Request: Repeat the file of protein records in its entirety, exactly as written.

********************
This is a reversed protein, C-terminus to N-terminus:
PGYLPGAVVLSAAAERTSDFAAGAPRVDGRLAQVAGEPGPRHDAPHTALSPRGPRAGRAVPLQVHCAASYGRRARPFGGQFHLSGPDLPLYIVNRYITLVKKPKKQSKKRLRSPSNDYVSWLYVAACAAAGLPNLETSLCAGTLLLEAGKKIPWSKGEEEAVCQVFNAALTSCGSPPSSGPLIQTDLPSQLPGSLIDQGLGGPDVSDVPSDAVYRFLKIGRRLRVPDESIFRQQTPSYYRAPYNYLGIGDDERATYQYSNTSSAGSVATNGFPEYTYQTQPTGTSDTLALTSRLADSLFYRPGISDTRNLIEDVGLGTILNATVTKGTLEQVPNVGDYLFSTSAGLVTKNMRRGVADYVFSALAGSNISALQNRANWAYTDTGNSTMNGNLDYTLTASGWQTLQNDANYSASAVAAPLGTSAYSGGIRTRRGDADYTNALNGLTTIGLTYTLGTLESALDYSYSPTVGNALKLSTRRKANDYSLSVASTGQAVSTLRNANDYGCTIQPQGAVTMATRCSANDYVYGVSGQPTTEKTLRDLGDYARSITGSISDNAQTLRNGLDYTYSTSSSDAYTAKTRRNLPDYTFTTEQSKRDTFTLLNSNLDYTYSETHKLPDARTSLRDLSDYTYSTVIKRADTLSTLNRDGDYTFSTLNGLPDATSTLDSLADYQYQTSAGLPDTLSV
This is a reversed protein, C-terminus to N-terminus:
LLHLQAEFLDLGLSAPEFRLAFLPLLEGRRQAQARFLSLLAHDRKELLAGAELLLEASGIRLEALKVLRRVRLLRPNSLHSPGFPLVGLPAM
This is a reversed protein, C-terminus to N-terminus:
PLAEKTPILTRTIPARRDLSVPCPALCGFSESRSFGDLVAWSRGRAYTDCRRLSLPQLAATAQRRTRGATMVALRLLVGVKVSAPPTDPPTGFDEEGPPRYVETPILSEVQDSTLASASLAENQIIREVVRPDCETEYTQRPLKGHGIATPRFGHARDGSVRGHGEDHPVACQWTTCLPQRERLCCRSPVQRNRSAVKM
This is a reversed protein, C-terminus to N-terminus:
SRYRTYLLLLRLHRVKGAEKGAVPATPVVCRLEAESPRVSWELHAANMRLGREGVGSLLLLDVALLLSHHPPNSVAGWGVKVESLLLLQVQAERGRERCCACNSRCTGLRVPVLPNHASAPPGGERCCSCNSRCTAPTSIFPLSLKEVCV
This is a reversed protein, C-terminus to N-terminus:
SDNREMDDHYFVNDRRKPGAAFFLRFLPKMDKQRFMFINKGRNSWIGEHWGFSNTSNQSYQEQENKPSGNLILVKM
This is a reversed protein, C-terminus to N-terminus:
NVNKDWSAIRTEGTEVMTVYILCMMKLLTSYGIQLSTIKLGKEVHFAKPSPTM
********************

This is a reversed protein, C-terminus to N-terminus:
PGYLPGAVVLSAAAERTSDFAAGAPRVDGRLAQVAGEPGPRHDAPHTALSPRGPRAGRAVPLQVHCAASYGRRARPFGGQFHLSGPDLPLYIVNRYITLVKKPKKQSKKRLRSPSNDYVSWLYVAACAAAGLPNLETSLCAGTLLLEAGKKIPWSKGEEEAVCQVFNAALTSCGSPPSSGPLIQTDLPSQLPGSLIDQGLGGPDVSDVPSDAVYRFLKIGRRLRVPDESIFRQQTPSYYRAPYNYLGIGDDERATYQYSNTSSAGSVATNGFPEYTYQTQPTGTSDTLALTSRLADSLFYRPGISDTRNLIEDVGLGTILNATVTKGTLEQVPNVGDYLFSTSAGLVTKNMRRGVADYVFSALAGSNISALQNRANWAYTDTGNSTMNGNLDYTLTASGWQTLQNDANYSASAVAAPLGTSAYSGGIRTRRGDADYTNALNGLTTIGLTYTLGTLESALDYSYSPTVGNALKLSTRRKANDYSLSVASTGQAVSTLRNANDYGCTIQPQGAVTMATRCSANDYVYGVSGQPTTEKTLRDLGDYARSITGSISDNAQTLRNGLDYTYSTSSSDAYTAKTRRNLPDYTFTTEQSKRDTFTLLNSNLDYTYSETHKLPDARTSLRDLSDYTYSTVIKRADTLSTLNRDGDYTFSTLNGLPDATSTLDSLADYQYQTSAGLPDTLSV
This is a reversed protein, C-terminus to N-terminus:
LLHLQAEFLDLGLSAPEFRLAFLPLLEGRRQAQARFLSLLAHDRKELLAGAELLLEASGIRLEALKVLRRVRLLRPNSLHSPGFPLVGLPAM
This is a reversed protein, C-terminus to N-terminus:
PLAEKTPILTRTIPARRDLSVPCPALCGFSESRSFGDLVAWSRGRAYTDCRRLSLPQLAATAQRRTRGATMVALRLLVGVKVSAPPTDPPTGFDEEGPPRYVETPILSEVQDSTLASASLAENQIIREVVRPDCETEYTQRPLKGHGIATPRFGHARDGSVRGHGEDHPVACQWTTCLPQRERLCCRSPVQRNRSAVKM
This is a reversed protein, C-terminus to N-terminus:
SRYRTYLLLLRLHRVKGAEKGAVPATPVVCRLEAESPRVSWELHAANMRLGREGVGSLLLLDVALLLSHHPPNSVAGWGVKVESLLLLQVQAERGRERCCACNSRCTGLRVPVLPNHASAPPGGERCCSCNSRCTAPTSIFPLSLKEVCV
This is a reversed protein, C-terminus to N-terminus:
SDNREMDDHYFVNDRRKPGAAFFLRFLPKMDKQRFMFINKGRNSWIGEHWGFSNTSNQSYQEQENKPSGNLILVKM
This is a reversed protein, C-terminus to N-terminus:
NVNKDWSAIRTEGTEVMTVYILCMMKLLTSYGIQLSTIKLGKEVHFAKPSPTM